IN DEFENCE OF JOHN E. COOK

Published in Depew's "Library of Oratory," E. J. Bowen and Company, New York, publishers.

BY D. W. VOORHEES

Who is John E. Cook?

He has the right himself to be heard before you; but I will answer for him. Sprung from an ancestry of loyal attachment to the American government, he inherits no blood of tainted impurity. His grandfather, an officer of the Revolution, by which your liberty, as well as mine, was achieved, and his gray-haired father, who lived to weep over him, a soldier of the war of 1812, he brings no dishonored lineage into your presence. Born of a parent stock occupying the middle walks of life, and possessed of all those tender and domestic virtues which escape the contamination of those vices that dwell on the frozen peaks, or in the dark and deep caverns of society, he would not have been here had precept and example been remembered in the prodigal wanderings of his short and checkered life.

Poor deluded boy! wayward, misled child! An evil star presided over thy natal hour and smote it with gloom.

In an evil hour--and may it be forever accursed!--John E. Cook met John Brown on the prostituted plains of Kansas. On that field of fanaticism, three years ago, this fair and gentle youth was thrown into contact with the pirate and robber of civil warfare.

Now look at John Cook, the follower. He is in evidence before you. Never did I plead for a face that I was more willing to show. If evil is there, I have not seen it. If murder is there, I am to learn to mark the lines of the murderer anew. If the assassin is in that young face, then commend me to the look of an assassin. No, gentlemen, it is a face for a mother to love, and a sister to idolize, and in which the natural goodness of his heart pleads trumpet-tongued against the deep damnation that estranged him from home and its principles.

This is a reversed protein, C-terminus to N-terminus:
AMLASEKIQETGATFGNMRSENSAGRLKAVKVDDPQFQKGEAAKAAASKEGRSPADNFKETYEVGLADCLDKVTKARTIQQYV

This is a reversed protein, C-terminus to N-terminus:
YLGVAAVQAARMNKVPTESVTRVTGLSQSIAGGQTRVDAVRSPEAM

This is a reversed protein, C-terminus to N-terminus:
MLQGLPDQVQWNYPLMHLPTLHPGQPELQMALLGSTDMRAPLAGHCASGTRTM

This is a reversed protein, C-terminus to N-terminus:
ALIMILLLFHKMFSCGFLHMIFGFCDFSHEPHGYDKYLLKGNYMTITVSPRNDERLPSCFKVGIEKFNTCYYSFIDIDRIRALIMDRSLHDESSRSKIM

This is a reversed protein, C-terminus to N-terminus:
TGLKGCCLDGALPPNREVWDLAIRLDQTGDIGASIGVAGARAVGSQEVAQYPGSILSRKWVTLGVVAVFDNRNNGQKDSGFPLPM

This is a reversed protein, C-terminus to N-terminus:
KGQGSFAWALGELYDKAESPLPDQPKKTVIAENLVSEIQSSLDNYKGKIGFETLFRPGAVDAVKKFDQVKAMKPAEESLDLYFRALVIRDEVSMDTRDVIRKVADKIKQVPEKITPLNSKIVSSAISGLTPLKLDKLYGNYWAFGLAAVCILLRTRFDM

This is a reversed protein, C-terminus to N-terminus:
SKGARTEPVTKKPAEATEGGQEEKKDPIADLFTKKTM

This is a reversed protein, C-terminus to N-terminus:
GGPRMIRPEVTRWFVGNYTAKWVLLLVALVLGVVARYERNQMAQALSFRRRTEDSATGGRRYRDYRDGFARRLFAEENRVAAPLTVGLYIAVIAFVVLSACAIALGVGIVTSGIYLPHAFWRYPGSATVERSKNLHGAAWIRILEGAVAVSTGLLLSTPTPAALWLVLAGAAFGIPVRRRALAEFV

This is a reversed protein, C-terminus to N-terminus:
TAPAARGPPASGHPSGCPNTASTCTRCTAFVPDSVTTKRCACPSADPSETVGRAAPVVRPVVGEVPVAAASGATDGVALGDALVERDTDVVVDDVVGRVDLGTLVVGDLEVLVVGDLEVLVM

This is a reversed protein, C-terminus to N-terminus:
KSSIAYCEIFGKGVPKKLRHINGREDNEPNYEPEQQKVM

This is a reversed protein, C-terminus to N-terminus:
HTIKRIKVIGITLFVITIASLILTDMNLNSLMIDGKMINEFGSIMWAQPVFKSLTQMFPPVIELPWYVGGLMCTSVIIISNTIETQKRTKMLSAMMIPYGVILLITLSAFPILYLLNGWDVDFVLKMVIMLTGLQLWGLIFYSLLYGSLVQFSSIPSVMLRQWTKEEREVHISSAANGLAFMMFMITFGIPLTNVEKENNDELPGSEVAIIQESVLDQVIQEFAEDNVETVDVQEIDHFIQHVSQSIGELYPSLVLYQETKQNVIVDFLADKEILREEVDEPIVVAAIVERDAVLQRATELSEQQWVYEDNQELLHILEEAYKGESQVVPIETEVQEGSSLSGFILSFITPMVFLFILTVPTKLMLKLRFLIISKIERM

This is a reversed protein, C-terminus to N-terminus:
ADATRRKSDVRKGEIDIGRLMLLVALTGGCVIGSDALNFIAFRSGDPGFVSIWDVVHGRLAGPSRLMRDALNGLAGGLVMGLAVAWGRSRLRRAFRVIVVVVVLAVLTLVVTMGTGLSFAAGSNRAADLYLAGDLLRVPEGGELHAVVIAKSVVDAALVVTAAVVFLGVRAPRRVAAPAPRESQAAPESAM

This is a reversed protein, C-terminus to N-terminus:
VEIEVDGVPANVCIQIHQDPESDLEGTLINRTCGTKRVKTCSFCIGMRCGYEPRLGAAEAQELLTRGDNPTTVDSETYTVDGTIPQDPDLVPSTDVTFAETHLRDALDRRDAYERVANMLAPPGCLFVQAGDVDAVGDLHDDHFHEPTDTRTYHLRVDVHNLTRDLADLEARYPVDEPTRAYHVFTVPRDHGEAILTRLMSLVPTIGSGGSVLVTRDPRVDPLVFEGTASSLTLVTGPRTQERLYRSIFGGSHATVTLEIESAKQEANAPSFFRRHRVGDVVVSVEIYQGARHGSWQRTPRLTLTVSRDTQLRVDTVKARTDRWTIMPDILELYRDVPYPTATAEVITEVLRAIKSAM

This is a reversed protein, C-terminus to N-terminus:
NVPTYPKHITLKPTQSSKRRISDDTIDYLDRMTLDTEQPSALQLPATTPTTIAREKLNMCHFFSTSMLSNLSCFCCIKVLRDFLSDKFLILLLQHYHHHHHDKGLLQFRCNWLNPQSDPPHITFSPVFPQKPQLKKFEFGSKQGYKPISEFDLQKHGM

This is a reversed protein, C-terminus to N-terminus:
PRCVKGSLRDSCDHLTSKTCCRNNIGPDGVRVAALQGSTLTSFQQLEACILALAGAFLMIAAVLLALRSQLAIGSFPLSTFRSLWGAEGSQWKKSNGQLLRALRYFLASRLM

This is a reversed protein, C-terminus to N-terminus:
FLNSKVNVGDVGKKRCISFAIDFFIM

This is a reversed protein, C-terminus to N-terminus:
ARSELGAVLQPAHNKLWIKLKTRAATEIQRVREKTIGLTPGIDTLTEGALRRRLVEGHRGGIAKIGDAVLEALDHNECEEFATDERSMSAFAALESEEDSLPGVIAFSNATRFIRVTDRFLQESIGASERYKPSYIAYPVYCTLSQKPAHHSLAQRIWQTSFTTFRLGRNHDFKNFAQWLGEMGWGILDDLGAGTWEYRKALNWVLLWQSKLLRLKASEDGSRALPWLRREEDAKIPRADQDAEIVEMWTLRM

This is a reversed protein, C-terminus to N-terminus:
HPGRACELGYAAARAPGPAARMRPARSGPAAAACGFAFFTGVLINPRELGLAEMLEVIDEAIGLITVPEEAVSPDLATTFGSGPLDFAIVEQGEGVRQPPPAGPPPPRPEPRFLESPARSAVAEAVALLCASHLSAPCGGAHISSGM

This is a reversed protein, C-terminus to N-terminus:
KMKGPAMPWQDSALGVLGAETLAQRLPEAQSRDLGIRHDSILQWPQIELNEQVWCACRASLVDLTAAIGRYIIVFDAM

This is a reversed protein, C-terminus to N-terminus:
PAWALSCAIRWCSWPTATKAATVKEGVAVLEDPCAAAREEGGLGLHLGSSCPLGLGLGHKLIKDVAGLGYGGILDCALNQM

John Brown was the despotic leader and John E. Cook was an ill-fated follower of an enterprise whose horror be now realizes and deplores. I defy the man, here or elsewhere, who has ever known John E. Cook, who has ever looked once fully into his face, and learned anything of his history, to lay his hand on his heart and say that he believes him guilty of the origin or the results of the outbreak at Harper's Ferry.

Here, then, are the two characters whom you are thinking to punish alike. Can it be that a jury of Christian men will find no discrimination should be made between them? Are the tempter and the tempted the same in your eyes? Is the beguiled youth to die the same as the old offender who has pondered his crimes for thirty years? Are there no grades in your estimations of guilt? Is each one, without respect to age or circumstances, to be beaten with the same number of stripes?